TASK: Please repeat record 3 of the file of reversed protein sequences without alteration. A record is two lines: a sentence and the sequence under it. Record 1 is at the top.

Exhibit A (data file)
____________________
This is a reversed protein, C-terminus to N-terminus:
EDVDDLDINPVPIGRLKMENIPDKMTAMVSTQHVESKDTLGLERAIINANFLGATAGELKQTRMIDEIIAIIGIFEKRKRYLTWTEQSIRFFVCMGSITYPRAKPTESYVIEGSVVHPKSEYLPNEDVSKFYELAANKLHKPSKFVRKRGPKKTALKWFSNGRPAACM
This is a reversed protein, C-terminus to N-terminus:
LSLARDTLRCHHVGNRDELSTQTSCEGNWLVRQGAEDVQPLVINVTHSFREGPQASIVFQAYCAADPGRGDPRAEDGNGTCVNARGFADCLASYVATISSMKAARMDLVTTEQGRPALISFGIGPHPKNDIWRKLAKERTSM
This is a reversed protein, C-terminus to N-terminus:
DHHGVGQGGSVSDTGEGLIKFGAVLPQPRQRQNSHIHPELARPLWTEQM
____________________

This is a reversed protein, C-terminus to N-terminus:
DHHGVGQGGSVSDTGEGLIKFGAVLPQPRQRQNSHIHPELARPLWTEQM